Author Topic: Transformers with a dozen pins - what's the method to the madness?  (Read 1778 times)

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Offline z.s.tar.gzTopic starter

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I've been scrapping boards left and right looking for a transformer with 4 pins because I know off the top of my head what those pins go to.
The problem is that all the ones I find have at least 8 or 9 pins and my el-cheapo mulimeter doesn't help with finding what goes where.

1. Why do all these transformers have so many pins?
2. How can I find what is the primary and what is the secondary?
3. Is there usually more than one coil or more than one tap?

I just need to step up voltage for my coilgun.
Save yourself the typing. Just call me Zach.

Offline lrmall01

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Re: Transformers with a dozen pins - what's the method to the madness?
« Reply #1 on: August 02, 2011, 07:51:23 PM »
My guess is that you are finding transformers which are used in switch mode power supplies.  They typically have more than a primary and secondary winding.  Depending upon the algorithm they can have multiple windings used for feedback loops.

Offline corrado33

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Re: Transformers with a dozen pins - what's the method to the madness?
« Reply #2 on: August 03, 2011, 02:31:29 PM »
They could also have center taps, which does exactly as it sounds.  Taps the coil in the middle to get a different value than you'd get out of the full thing.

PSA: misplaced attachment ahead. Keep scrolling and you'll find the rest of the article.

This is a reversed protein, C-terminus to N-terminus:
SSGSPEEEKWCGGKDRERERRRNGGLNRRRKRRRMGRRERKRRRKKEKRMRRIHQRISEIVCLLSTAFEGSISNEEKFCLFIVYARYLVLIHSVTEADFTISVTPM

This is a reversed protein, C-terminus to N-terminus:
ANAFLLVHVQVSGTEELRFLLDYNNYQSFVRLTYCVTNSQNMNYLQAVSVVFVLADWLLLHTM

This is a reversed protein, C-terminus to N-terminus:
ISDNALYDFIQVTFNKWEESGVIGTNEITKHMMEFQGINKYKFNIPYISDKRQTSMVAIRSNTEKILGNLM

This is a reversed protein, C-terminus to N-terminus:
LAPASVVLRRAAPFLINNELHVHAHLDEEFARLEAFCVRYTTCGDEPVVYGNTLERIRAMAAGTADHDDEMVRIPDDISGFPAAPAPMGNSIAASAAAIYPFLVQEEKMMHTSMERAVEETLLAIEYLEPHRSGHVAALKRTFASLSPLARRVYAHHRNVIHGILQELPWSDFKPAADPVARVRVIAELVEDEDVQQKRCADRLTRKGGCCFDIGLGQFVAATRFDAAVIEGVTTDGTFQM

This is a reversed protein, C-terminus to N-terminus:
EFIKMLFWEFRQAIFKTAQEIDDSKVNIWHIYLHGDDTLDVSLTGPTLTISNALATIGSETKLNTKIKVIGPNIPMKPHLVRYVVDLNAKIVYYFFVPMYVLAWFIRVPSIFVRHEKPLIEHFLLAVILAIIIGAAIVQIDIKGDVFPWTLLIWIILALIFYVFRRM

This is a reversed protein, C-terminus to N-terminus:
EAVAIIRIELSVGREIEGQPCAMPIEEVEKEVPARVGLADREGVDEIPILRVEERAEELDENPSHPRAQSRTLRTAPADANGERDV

Ok that made sense in my mind.  Just google it.   ;D

Offline z.s.tar.gzTopic starter

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Re: Transformers with a dozen pins - what's the method to the madness?
« Reply #3 on: August 03, 2011, 04:56:27 PM »
Is there any way to figure out how it's set up without buying any fancy expensive tools?
I tried with two multimeters but I only get 0 or not connected when trying to figure it out.
Save yourself the typing. Just call me Zach.

Offline lrmall01

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Re: Transformers with a dozen pins - what's the method to the madness?
« Reply #4 on: August 03, 2011, 06:07:23 PM »
Do you have the range set on your multimeter really low?  Basically I would say the 0 reading is indicating the two pins are connecting.  The number of Ohms in a transformer coil will be small, or even less than 1.

Offline corrado33

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Re: Transformers with a dozen pins - what's the method to the madness?
« Reply #5 on: August 03, 2011, 06:24:37 PM »
Is there any way to figure out how it's set up without buying any fancy expensive tools?
I tried with two multimeters but I only get 0 or not connected when trying to figure it out.

I'm just speculating here, but of course they're going to be connected or not connected.  Think about how it's designed.  It has two things wrapped with wire.  So, in the most simple transformer would have 4 pins.  2 pins for wire in and out for one side, and same for the other side.